Monday, January 28, 2013

Douglas Messerli | "Playing the Play" (on Back to Back Theatre company's Ganesh Versus the Third Reich)


playing the play
by Douglas Messerli
 
Back to Back Theatre company, Ganesh Versus the Third Reich / performed by Mark Deans, Simon Laherty, Scott Price, Brian Tilley and Luke Ryan / Los Angeles, UCLA Freud Playhouse / the performance I saw as a matinee on Sunday, January 27, 2013

The Geelong, Australia Back to Back Theatre group, according to their own description, “creates new forms of contemporary theatre imagined from the minds and experiences of a unique ensemble of actors with a disability, giving voice to the social and political issues that speak to all people.” Certainly those are lofty goals, but one does have to question the “all.” Can anything speak to “all” or even attempt to. The two elderly women who sat next to me yesterday afternoon had no idea what they were about to see, and were quite visibly disturbed when, late into the play, the actor also playing the director of the work (Luke Ryan), lashed out at the audience sitting in the first rows for “coming to see a freak show,” although he mollified them some by claiming he always imagined the first few rows of the theater as empty. The production I saw was sold out!

     

      Moreover, this is a work which requires the audience attend, that they listen closely just to hear some of the disabled, Australian actors’ words—sometimes slurred with heavy “down under” accents—and mentally make large metaphorical connections as well as accept a work that might be seen as morally reprehensible to some. Indeed, when the company first conceived of a story in which the great Indian Ganesh, the elephant-headed “mover of obstacles” visits  Adolph Hitler and Joseph Mengele to retrieve the Hindu swastika symbol, they themselves felt it might be inappropriate to combine such a “fairytale” within the holocaust.

       In the end, however, Ganesh Versus the Third Reich is less about the meeting of the ancient God with the monstrous Nazi leader that in is a work dealing the attempts of this group to create and accomplish such an audacious piece of theater. Four of the actors have difficultly with language, and one, Mark Deans, has trouble in even expressing himself, often confusing the experience of the performance with reality. Brian Tilley, playing he elephant-god, strongly questions the effectiveness or even propriety of his performance. The young actor playing both a Jewish prisoner and, later, Hitler, Simon Laherty, is often timid to take on such unlikely roles. Scott Price emphatically feels the whole play is a terrible mistake, lashing out at the work’s “director” and the rest of the cast. But gradually we begin to see parallels, not so much in the story, but in relation to the large issues of power and control, along with Nazi Dr. Megele’s real-life fascination with what he would described as “degenerates.”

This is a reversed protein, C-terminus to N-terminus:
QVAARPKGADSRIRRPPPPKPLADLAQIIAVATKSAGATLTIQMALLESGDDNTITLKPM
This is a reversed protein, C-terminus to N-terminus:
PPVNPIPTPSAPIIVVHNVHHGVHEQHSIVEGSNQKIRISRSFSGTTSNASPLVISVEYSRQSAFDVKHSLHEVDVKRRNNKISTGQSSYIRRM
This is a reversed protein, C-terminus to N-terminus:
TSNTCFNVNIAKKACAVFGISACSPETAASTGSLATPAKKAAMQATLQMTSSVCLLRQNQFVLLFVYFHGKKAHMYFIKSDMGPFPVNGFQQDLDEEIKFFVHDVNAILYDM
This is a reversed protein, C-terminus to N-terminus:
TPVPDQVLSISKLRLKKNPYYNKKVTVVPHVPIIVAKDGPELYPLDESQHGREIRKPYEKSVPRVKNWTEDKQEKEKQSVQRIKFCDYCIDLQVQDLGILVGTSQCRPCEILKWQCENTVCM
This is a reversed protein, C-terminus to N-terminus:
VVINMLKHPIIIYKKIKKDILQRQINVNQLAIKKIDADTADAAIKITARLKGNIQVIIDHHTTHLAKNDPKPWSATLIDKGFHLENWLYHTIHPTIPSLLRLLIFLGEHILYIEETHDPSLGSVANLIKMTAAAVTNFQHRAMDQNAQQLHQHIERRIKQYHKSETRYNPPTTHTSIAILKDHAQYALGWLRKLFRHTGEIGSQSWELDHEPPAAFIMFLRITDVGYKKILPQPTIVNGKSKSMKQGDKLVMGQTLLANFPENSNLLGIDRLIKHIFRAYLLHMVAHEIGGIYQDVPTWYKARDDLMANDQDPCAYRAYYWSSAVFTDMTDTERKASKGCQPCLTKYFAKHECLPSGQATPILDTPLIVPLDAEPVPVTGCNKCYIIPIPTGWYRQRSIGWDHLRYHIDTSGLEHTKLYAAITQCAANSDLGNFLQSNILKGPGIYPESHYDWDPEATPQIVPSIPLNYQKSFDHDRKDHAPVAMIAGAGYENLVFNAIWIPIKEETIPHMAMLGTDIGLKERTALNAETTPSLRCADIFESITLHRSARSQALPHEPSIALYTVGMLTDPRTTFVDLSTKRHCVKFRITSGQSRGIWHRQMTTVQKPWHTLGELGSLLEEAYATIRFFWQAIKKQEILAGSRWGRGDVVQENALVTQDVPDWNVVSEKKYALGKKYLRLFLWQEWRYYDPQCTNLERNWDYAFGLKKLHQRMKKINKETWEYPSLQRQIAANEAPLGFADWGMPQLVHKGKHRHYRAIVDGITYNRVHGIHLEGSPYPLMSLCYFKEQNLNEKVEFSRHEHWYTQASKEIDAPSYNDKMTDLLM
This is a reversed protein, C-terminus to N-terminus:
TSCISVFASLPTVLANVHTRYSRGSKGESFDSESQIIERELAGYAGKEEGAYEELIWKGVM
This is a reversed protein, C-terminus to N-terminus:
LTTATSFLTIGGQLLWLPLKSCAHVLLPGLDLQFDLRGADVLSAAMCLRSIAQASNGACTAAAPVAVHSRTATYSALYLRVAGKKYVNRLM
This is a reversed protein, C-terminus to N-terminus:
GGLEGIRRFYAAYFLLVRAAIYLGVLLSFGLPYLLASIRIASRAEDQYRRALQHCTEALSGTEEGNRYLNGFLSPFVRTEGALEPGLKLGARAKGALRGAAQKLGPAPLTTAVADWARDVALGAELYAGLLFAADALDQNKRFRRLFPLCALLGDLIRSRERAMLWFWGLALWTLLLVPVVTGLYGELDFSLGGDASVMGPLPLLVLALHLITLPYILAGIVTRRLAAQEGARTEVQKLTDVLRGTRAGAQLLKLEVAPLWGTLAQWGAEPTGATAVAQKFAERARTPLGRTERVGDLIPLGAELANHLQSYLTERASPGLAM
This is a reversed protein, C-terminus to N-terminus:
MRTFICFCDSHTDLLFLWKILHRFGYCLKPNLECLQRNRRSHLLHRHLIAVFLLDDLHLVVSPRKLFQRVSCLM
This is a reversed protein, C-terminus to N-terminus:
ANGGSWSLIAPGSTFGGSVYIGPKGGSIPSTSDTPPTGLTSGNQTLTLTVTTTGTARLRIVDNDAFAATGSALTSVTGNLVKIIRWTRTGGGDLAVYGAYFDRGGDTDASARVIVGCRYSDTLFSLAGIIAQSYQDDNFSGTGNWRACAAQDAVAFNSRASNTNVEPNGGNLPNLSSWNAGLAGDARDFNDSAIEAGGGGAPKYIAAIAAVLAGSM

Ryan, who New York Times critic Ben Brantley described as a “handsome and well spoken man” (i.e., apparently not mentally challenged) alone sees the importance of presenting this play, coaxing his often recalcitrant company with praise, pep-talks, only to finally give up in complete frustration after Price refuses to fall correctly upon being “shot,” a scene which ends in all-out battle between him and the others, closing down the play.

     Appearing most of the time only in silk running shorts, as if to show off his physique, Ryan is caring and protective at the same time he is his glib and domineering. Although he is a force behind the production, he is also part of the reason for the company’s own doubts, a kind of friendly bully who, although sympathetic to their difficulties, is also impatient and sometimes outright abusive. Although the members might often virulently argue with each other, they give one another supportive hugs after brutal interchanges, working as a unit in their achievements. In short, they do precisely what any theater company must do if they are to attain an effective performance, only here the effect is the opposite of the naturalistic or theatrically coherent performances most of us would define as “great theater.” Here it is the differences, the friction, the interruptions, even the holes in the work that matter far more than the absolute credibility to which most of Western theater generally aspires.


      This fascinating work ends, in fact, with a character playing a child’s game—which I would argue is perhaps at the very heart of any theater (as a child I used to ask other children to “play play” with me, resulting, often, in a good scolding by some adults for my seeming baby talk)—when the angry “director” leaves Deans and the others “to take a swim,” asking him to play “hide-and-seek,” so that he can escape. Deans hides, quite predictably, beneath a table, but when no one comes to find him, grows restless, laying down to pretend to sleep, rising again, returning to the crouch with which he began. Like a trapped animal, he is confused, tired, impatient, but still continues to participate in the “play” of the game. When the lights go out, he is the first up for a well-deserved bow to the applauding audience, and, after the others take their bows, raises his arms in joy once more to take all that applause in!

      And yes, we realize, that does somehow represent us all. We all want to be appreciated for the theater of the self we every day create, even if the acts we undertake cannot be as heroic as we might have desired.

Los Angeles, January 28, 2013

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